CURRENT, ISSUE 3

Los Angeles Poverty Department @ Armory Center for the Arts

By Hyunjee Nicole Kim

As hordes of youthful “creatives” both scrape by and prosper in revitalized cities, shouldn’t we ask ourselves what is at stake in our enthusiastic colonization? We don’t find time to take note of the poverty problem, the Skid Row problem, the homeless problem — unsavory local and historical issues that the fresh-faced and eager find difficult to confront. So what happens when those questions are tackled internally by those who understand the struggle of homelessness and poverty most clearly? An exhibition at Pasadena’s Armory Center for the Arts titled, Do you want the cosmetic version or the real deal? chronicles the radical efforts of the Los Angeles Poverty Department (LAPD), a community organization and performance group, comprising homeless or formerly homeless individuals, established by artist-activist John Malpede in 1985. The LAPD aims to be completely inclusive, to absorb others not accepted by other organizations “because they don’t act right,” in order to reflect the opinions of the deeply marginalized, as well as to provide an outlet for artists who have no physical space to create.

Photo by Jeff McLane, courtesy of the Armory Center for the Arts.

Photo by Jeff McLane, courtesy of the Armory Center for the Arts.

The LAPD maintains a small archival space in Downtown Los Angeles, but the temporary exhibition is being hosted in the Armory’s Caldwell Gallery, which has the trappings of a respected white cube (retrofit, naturally), exposed ceiling and all. There’s a paradox introduced, of course, by this presentation of scummy Skid Row in lovely, leafy Pasadena, and by a ramshackle troupe showing in an established community arts hub. There’s also the marked irony of “LAPD,” an acronym shared with the oft-ruthless body that enforces and perpetuates the astonishing pain already associated with homelessness. But this exhibition juxtaposes these contradictions in a telling way, highlighting the absurdities, frustrations and gratification of making art where one expects none.

The exhibition opens with a timeline, which kicks off with a one-minute video of the performer LeRoy “Sunshine” Mills addressing his participation in the group as an act of therapy, declaring his lack of interest in substance abuse and his desire to be a writer. Beginning in 1891, the timeline indicates significant events that shaped the Los Angeles neighborhood of Skid Row. The handwritten labels become more numerous, the press clippings and various legal notices more densely packed, as time surges to the present. A shopping cart is positioned in the corner of the entrance, through which the timeline passes. Visitors must awkwardly skirt around the vehicle to read the fine print. It’s a brilliant curatorial move, forcing the viewer to challenge her own privilege and mimicking encounters with the homeless on the street. The timeline runs into a room showcasing early LAPD work from the 1980s and 1990s, including documented performances, scripts and ephemera. A tour of Skid Row from 1988, featuring Mills, Frank Christian and Javier Serrano, illustrates how homelessness tends to strike the institutionally oppressed of American society. Racial minorities. So-called sexual deviants. The disease-stricken and drug-addled. The formerly incarcerated.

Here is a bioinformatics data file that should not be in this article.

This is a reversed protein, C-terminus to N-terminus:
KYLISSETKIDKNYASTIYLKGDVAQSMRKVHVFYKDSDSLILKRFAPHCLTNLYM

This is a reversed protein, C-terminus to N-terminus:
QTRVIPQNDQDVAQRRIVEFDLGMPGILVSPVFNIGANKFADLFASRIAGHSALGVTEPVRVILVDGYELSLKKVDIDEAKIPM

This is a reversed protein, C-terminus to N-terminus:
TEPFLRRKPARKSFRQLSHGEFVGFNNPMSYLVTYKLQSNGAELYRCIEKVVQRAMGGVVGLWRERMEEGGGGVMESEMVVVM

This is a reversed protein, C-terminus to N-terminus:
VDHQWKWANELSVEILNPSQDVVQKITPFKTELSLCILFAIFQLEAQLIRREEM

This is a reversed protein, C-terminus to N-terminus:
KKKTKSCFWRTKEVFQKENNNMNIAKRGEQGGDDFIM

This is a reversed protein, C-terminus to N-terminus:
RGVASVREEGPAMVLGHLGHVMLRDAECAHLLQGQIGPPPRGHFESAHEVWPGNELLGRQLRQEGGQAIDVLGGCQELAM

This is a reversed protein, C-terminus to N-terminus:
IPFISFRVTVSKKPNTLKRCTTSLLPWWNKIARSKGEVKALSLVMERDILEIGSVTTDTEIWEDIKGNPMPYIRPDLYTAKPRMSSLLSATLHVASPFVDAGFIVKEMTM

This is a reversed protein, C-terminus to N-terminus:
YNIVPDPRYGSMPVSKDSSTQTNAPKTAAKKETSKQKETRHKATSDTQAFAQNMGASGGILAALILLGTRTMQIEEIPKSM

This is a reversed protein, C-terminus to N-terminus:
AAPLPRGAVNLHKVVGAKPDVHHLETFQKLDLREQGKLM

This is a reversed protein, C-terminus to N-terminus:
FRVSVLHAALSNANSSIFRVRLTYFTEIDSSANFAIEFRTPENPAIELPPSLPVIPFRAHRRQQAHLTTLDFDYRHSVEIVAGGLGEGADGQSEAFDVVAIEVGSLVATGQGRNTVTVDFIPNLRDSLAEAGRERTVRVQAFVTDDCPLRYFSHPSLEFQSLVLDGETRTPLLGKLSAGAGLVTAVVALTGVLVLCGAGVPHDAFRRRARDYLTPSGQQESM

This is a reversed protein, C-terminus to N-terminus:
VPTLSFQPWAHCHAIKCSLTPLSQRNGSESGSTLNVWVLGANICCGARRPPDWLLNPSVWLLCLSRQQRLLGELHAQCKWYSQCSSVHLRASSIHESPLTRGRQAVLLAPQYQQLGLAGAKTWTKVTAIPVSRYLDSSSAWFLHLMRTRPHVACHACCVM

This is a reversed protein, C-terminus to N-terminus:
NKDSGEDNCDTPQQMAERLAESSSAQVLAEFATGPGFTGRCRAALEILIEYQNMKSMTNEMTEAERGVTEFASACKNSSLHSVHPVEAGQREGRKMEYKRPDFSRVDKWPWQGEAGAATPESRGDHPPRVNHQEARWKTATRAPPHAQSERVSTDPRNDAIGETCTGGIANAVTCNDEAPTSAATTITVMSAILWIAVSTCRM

I was mesmerized by “LAPD Rehearsal (Lyn Tars),” a short clip from 1991 never intended to be a complete work. The opening bars of Madonna’s “Holiday” trill tinnily and an attractive black woman begins dancing, synchronizing her body to the beat. The song fades out, and she starts talking; her hips pump forward and backward; her arms cross and uncross in front of her beaming face. The flash of her silvery outfit contrasts with a fuzzy rainbow background. The soft electromagnetic waves flicker: Tars is literally incandescent. Her girlish voice is confident, relaying a story about “one particular guy” who sexually assaulted her. Tars, who resided on Skid Row and worked as an exotic dancer, radiates enormous charisma while recounting her story. The wall label informs us that she was murdered shortly after the rehearsal was filmed, but she is memorialized through this video, her presence immortalized.

Aside from its local projects, LAPD has pursued national and international collaborations, sustaining an effort to deconstruct the pejorative language and hypocritical postures that plague discussions of homelessness and to shake off the prejudices that develop in turn. Do you want the cosmetic version or the real deal? attempts an exhaustive catalog of the LAPD’s thirty-plus years, which contributes at times to the unwieldiness characteristic of many retrospectives, but one would be hopeless to leave without understanding the organization’s self-determination and spark. Abandoned — this term is not hyperbole — the members of LAPD have interrupted a willful legacy of ignorance and produced an oeuvre that thwarts our pitiless historical trajectory.

Do you want the cosmetic version or the real deal? Los Angeles Poverty Department, 1985-2016

Do you want the cosmetic version or the real deal? Los Angeles Poverty Department, 1985-2016 runs in the Caldwell Gallery of the Armory Center for the Arts from January 24 through May 15, 2016. A new LAPD work and installation, "What Fuels Development?” will be performed March 25 and 26, April 1, 2, and 3.

Hyunjee Nicole Kim is a writer / editor living in Los Angeles.